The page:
The Cinderella Story

Once upon a time, there was a beautiful young girl who lived with her evil stepmother and stepsisters. One day, Prince Charming who fell in love at first sight with this beautiful girl came to rescue her from her misery. And they lived happily ever after. 

As children —especially as girls—, we have heard this typical Cinderella story over and over. And we even learned to think of it as a romantic tale that all girls should strive to model. Without a doubt, the numbing gender boxing started at a young age. Good news is, young adults now know the tale of Cinderella is an insult. But is that a success to feminism? Or did we just grow out of insulting fairytales to insulting rest-of-the-society —say, mass media? 

“Fumer, c’est être l’esclave du tabac.”

Translation: Smoking, it is being enslaved to tobacco. With a powerful hook line, this French anti-smoking advertisement shows a girl giving oral sex to a man who, judging by his chubby beer belly and formal attire, is in his middle-ages, and has a white-collar job. Of course, his penis is a cigarette (because remember, this is an anti-smoking ad). The girl, who is in her mid-twenties at best, naively and helplessly gazes up to the man as he firmly and aggressively holds her head in place. Her makeup is minimal, and her cheeks are flushed like those of a little girl, and of course, she is petite.

Is this an eye-catching, in other words, “successful” advertisement? Perhaps. But what the ad is saying literally (through words) and descriptively (through image) is quite a leap away from each other. The underlying assumption of putting an image of a girl giving a blowjob to a powerful, old man while he keeps her tamed under his fat hand is an allusion to female submissiveness and gender roles — quite frankly in the most primitive aspect: sex. A “master” who has power over the “slave” is an old, socially upper-class male, while the slave is an innocent, helpless, girl-like female who is ironically considered sexier because of her innocence and young age. In addition, out of all the images of enslavement the ad could use, the choice was of course, oral sex. Because let us be honest, if we are going to dominate and enslave a girl sexually, might as well silence her. Shove a cigarette (or genital) in her mouth so that we can kill two birds with one stone: sexual pleasure and shutting her yappy mouth.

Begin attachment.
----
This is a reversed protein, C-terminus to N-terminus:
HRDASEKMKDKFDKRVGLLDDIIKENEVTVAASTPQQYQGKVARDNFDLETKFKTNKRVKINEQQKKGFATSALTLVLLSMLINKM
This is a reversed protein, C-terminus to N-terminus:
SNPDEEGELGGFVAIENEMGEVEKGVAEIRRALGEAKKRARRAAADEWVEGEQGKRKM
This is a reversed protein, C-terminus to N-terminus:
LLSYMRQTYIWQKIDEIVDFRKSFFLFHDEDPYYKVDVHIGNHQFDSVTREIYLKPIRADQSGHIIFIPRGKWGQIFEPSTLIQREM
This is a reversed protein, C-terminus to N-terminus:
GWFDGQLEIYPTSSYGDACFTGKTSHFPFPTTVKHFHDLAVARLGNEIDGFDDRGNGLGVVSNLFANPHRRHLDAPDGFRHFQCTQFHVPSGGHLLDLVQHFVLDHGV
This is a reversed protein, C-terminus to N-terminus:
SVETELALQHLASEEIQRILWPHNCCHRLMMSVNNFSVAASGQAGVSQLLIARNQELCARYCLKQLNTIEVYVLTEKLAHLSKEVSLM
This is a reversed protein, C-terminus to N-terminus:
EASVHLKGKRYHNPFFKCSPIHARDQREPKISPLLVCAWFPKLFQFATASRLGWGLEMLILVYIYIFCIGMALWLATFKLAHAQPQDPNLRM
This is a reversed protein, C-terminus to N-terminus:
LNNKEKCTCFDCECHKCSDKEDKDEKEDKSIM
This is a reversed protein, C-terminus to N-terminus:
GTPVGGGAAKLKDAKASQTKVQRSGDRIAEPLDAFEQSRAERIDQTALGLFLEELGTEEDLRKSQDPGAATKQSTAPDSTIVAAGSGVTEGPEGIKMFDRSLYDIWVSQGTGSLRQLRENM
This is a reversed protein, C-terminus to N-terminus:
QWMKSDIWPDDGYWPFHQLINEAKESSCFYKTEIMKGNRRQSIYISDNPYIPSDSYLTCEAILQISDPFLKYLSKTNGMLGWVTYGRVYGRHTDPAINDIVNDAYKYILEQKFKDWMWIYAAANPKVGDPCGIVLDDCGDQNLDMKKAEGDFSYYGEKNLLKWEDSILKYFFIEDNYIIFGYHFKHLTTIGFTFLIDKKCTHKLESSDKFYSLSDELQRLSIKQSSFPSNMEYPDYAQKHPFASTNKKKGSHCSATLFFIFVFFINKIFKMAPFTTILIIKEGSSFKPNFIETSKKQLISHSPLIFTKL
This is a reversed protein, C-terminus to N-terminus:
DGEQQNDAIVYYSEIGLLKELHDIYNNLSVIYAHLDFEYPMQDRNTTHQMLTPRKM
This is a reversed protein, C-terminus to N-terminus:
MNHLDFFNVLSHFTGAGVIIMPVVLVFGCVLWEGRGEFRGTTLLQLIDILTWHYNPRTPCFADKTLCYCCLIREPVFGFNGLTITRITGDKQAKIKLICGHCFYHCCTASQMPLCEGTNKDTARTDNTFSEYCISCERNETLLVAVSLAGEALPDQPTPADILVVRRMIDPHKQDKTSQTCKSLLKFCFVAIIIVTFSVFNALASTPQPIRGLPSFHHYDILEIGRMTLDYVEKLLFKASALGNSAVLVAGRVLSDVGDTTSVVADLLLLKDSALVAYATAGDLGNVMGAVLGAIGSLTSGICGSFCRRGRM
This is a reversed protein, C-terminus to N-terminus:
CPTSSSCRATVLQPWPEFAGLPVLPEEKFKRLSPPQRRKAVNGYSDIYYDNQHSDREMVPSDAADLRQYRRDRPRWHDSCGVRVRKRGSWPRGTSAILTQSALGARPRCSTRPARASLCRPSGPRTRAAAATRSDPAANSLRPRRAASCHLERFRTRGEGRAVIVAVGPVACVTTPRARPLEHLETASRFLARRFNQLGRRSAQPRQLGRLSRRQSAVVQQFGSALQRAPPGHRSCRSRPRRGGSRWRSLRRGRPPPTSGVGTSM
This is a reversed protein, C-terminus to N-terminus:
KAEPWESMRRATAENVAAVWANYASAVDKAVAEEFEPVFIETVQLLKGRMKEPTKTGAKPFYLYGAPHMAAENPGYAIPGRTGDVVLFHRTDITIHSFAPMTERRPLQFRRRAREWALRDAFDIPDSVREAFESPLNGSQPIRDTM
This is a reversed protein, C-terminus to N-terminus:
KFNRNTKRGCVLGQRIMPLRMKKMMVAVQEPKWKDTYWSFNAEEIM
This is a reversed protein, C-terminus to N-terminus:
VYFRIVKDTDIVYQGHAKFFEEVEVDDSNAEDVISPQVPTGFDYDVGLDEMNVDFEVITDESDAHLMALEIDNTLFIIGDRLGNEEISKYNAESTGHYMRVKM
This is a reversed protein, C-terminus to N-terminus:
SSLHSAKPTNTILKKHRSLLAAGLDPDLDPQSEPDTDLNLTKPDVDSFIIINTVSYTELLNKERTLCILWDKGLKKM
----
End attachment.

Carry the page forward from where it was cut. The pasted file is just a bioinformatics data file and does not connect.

As dismal as this *social awareness and health-related* advertisement may be, the even-more-unsettling-message the ad renders is the social construction of masculinity and femininity it embodies. A “true man” should be “alpha male.” In other words, only the dominant, powerful, aggressive, and controlling man is a true man who is considered sexy and macho. And obviously, such masculine features are what woo the ladies, because desirable ladies are submissive, innocent, controlled, beautiful, and brainless and hence need their prince charming to swoop in and rescue them from their miserable little world. It is, indeed, a waiting game for the ladies. Waiting for Mr. Perfect to finally complete their lives because without the men, who would they be? What would they be? —Worthless. Thus all the ladies can do for themselves is sit and put makeup on and remain skinny until they find the best alpha male out there to have (or give) sex with. 

So no, we have not escaped the shadows of Cinderella. Rather, our society slyly indulged in different forms of it using mass media. People are exposed to media and consequently a plethora of advertisements every day, and most of the ads involve female degradation and gender inequality. Thus it is no time to applaud the fact that people can point out the gender indignities classic Disney movies have been perpetrating; it is time to look around because Disney movies are probably not even close to being the primary propaganda of female objectification and gender stereotypes.